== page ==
I don't know how much you know about Frank Howard, Randy, but he was fricking HUGE in his day. He would be HUGE even in today's game (6'7", 260 lbs). Can you imagine if Howard played in the PED era? I have no doubt in my mind he could have hit 60-70 HRs in a season without any PED's. He was that crazy strong. And after Ted Williams got a hold of him, Howard became a better hitter.

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                            He was a great player with hall of fame talent who's career just wasn't long enough to be considered.

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                            • Originally posted by Honus Wagner Rules
                              I found this Randy.

                              After the Senators’ 10th-place finish, new owner Bob Short took over in January 1969 and decided to replace manager Jim Lemon after his single season. To replace Lemon, Short lured Ted Williams out of his eight-year retirement, surprising everyone around the game. For Howard, this would be another turning point, perhaps the most important one. Williams believed he knew how to make Howard a better hitter. “He called me into his office one day in the spring of ’69,” Howard recalled. “He said, ‘Bush! Come on in here.’ I’d only been in camp a couple of days, and I’m thinking, ‘Gee, I’m not in his doghouse already, am I?’”

                              “Can you tell me how a guy who hit 44 home runs only got 48 walks?” asked Williams. After Howard offered some explanation, his manager got to the point. “Well, let me ask you. Can you take a strike? I’m talking about if it’s a tough fastball in a tough zone, first pitch. Or if it’s a breaking ball, you’re sitting on a fastball … Can you take a strike? You know, try to get yourself a little better count to hit in?” Howard said he could. “Well try it for me.”...

                              “I did it without even trying to walk,” said Howard. “I was ready to hit, if it was my pitch, but if it was something other than I was looking for, I took it. I was laying off some bad pitches, getting more counts in my favor, and all because of Ted Williams. He’s one in a million! A marvelous, marvelous, man!” One wonders what kind of career Howard might have had if he had learned to do this 10 years earlier. People had been trying to get him to lay off bad pitches his entire career. Williams, with a very simple piece of advice, succeeded. Williams was impressed. “He still hit more home runs, some of them out of sight. I mean he crushed the ball. I think without question the biggest, strongest guy who ever played this game." Williams had quite an influence on the rest of the team as well, as they finished in fourth place in the new six-team AL East with a 86-76 record. Williams was named the league’s Manager of the Year.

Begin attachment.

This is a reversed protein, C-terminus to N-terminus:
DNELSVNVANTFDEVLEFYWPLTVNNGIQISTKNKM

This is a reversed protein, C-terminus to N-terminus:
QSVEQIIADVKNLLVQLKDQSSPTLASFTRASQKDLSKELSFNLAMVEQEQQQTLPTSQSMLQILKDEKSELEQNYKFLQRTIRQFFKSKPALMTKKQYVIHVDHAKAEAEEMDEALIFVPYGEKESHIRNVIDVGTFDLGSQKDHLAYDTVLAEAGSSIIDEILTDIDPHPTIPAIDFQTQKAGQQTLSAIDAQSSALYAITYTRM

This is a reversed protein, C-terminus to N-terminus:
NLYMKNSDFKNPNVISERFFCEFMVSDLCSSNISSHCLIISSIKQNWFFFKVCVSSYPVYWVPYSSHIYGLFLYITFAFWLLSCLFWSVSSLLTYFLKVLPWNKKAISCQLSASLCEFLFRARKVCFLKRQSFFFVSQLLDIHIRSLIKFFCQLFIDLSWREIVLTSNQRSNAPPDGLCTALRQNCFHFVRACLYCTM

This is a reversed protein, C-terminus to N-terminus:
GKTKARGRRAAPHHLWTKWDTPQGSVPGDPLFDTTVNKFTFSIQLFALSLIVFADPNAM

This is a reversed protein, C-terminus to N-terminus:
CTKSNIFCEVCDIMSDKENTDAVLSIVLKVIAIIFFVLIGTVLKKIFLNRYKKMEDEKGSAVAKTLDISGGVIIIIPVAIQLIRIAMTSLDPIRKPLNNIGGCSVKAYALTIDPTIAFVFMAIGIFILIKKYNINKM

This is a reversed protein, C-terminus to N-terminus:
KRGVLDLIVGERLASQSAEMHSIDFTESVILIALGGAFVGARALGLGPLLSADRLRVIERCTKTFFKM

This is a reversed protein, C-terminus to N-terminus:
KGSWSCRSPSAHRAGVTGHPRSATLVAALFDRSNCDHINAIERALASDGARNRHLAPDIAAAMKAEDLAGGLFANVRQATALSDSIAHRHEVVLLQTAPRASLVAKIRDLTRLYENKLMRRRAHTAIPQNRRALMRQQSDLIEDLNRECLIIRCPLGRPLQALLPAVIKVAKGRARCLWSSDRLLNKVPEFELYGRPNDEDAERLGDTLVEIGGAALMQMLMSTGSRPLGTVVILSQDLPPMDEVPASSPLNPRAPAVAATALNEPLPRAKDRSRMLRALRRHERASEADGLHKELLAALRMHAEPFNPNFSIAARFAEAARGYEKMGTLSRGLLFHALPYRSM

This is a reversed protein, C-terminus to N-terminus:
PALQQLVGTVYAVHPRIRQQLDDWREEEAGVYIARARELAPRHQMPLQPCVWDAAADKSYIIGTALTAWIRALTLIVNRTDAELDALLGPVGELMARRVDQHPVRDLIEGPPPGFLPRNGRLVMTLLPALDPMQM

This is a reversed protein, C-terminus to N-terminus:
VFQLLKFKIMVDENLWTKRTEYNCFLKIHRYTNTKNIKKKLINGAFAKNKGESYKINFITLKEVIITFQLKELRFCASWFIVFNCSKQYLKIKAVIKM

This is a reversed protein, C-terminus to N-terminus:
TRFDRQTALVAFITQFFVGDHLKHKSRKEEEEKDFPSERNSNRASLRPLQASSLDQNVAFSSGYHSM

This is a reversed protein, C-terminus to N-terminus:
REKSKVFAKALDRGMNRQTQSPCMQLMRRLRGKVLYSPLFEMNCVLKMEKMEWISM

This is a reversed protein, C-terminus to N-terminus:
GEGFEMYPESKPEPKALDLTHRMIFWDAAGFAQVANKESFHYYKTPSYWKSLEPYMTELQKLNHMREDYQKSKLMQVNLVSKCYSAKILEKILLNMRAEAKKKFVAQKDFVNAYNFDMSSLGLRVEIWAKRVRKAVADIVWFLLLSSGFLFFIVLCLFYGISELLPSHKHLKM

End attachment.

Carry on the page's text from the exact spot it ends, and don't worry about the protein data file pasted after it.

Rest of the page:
...
                              I'm sure there is more to it than this. I'll check out the newspaper accounts during that time period. In 1968 Howard walked 48 times. In 1969 he walked 102 times and in 1970 he walked 132 times. That's quite an improvement.
                              Ted told the same story in "The Science Of Hitting", that he just worked with Howard on his mental approach after telling him that he couldn't fathom how he could only draw 48 walks. I think that Frank's mechanics must have been good enough given that he could drive a ball out of Yankee, or at least come close. Howard was famous for chasing low and outside breaking balls when he was in LA, to the point that one sportswriter worried about a pitcher being vaporized if Frank would actually put some good wood on one and hit a rocket up the middle.

                              Originally posted by Honus Wagner Rules View Post
                              It was pretty tough finding any footage of Frank Howard batting. The only AB I have found so far is Howard's lone AB in the 1971 all-Star. Go to time 1:31:45.
                              You know, I noticed this in some other footage of Bench and thought maybe it was an aberration...Johnny never gives Marichal a target! He always has his hand in his mitt while the pitcher is delivering the ball. I don't know jack about proper catching having learned on the fly filling in while playing in a crappy amateur "wannabe" league, but I always tried to show the pitcher where I wanted the ball. I can certainly see where you might want to give it late if there are runners on, particularly on 2nd...
                              Obviously, if HOFer and maybe greatest C of all time Bench didn't do it, it's not necessary...but, I'm going to watch ML catchers a lot more closely next season and see what the norm is. I do remember watching a Bosox C on TV who gave a target and then moved the glove just before the pitcher would release, which convinced me the guy was a terrible catcher (can't remember if it was Tek).
                              Just watched some IRod video, and it looks like he consistently gave a target.
                              "If I drink whiskey, I'll never get worms!" - Hack Wilson

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                              • The "other' Babe Ruth, 1931.
                                Attached Files